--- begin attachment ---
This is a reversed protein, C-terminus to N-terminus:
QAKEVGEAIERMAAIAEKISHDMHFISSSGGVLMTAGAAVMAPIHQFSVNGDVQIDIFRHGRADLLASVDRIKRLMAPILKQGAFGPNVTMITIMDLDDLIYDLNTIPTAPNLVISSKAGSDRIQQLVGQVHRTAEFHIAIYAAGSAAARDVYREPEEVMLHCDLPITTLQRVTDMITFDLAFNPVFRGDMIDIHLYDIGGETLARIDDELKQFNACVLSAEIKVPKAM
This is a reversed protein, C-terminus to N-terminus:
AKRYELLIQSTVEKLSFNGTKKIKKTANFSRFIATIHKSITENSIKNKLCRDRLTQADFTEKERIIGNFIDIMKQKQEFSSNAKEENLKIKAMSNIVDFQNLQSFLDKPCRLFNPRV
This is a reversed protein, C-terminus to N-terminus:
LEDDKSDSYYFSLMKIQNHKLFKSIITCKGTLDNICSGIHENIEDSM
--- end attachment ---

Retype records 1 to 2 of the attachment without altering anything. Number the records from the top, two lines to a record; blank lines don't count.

This is a reversed protein, C-terminus to N-terminus:
QAKEVGEAIERMAAIAEKISHDMHFISSSGGVLMTAGAAVMAPIHQFSVNGDVQIDIFRHGRADLLASVDRIKRLMAPILKQGAFGPNVTMITIMDLDDLIYDLNTIPTAPNLVISSKAGSDRIQQLVGQVHRTAEFHIAIYAAGSAAARDVYREPEEVMLHCDLPITTLQRVTDMITFDLAFNPVFRGDMIDIHLYDIGGETLARIDDELKQFNACVLSAEIKVPKAM
This is a reversed protein, C-terminus to N-terminus:
AKRYELLIQSTVEKLSFNGTKKIKKTANFSRFIATIHKSITENSIKNKLCRDRLTQADFTEKERIIGNFIDIMKQKQEFSSNAKEENLKIKAMSNIVDFQNLQSFLDKPCRLFNPRV